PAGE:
At Chino, for the show, you will see a lot of pilots fly the show with the canopy at least cracked open to get some ventilation as the temps in the cockpit get well over 120F.
     
  11. plan_D

    plan_D Active Member

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    I posted a picture a long, long, long time ago of a Meteor flying with his canopy open... nothing like cruising to combat in a jet chilling in the wind.
     
  12. fastmongrel

    fastmongrel Well-Known Member

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    Went for a microlight flight last summer. Ground level it was hot so we didnt bother with scarfes or long johns just jacket, helmet and thin gloves and it was a scramble to get moving before we melted. At 2,500 feet I suddenly realised I couldnt feel my toes or fingers and my lips and cheeks had stopped working. Quickly dropped to 800 and headed back to the field, making my worst landing in years. I wonder how many pilots made a 6 foot under landing just because there hands feet and brain were cold and dull.
     
  13. davparlr

    davparlr Well-Known Member

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    All the aircraft mentioned typically flew around 200 mph except the swordfish, which barely flew. There is a difference between an open cockpit and an opened cockpit. When higher speeds and higher altitudes became important open cockpits disappeared. Many times, as mentioned here, cockpits have been opened for various reasons. In fact, I think that, at one time, Navy pilots routinely opened there cockpits on carrier takeoffs and landings in order to increase the ease of escape if the plane ends up in the sea. I think this continued into the jet age.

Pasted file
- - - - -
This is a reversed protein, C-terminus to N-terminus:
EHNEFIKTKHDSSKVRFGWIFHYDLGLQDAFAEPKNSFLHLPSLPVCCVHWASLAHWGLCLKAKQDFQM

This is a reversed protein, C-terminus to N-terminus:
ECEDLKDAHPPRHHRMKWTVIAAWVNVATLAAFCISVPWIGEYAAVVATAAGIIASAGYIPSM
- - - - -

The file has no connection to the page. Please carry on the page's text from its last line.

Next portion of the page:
14. FLYBOYJ

    FLYBOYJ "THE GREAT GAZOO"
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    Yep, very true, also would raise the seat and fly a circle approach keeping the bow insight at all times.
     
  15. Readie

    Readie Well-Known Member

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  16. davparlr

    davparlr Well-Known Member

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  17. Readie

    Readie Well-Known Member

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  18. davparlr

    davparlr Well-Known Member

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    I have been making fun of the slow speed of the Swordfish, but it certainly earned a reputation against the Italians and Bismarck. And, in truth, the American contemporary, the TBD Devastator, cruising with torpedo at about 110 mph was probably not much faster. It is also a sad story that the Allied torpedo bombers were quite obsolete compared to the Japanese B5N Kate, which itself was almost obsolete at the start of the war. The Swordfish did have one large advantage over the Devastator, it had torpedoes that worked!
     
  19. Readie

    Readie Well-Known Member

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    The Swordfish was a relic in 1939, its very British in our own 'make do' way that it was still in service in 1945.
    How ever did we get away with it?
    Cheers
    John
     
  20. fastmongrel

    fastmongrel Well-Known Member

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    From 1943 on it did a job that very few (possibly no) other aircraft could do. It was never replaced its role simply ended with the end of the war.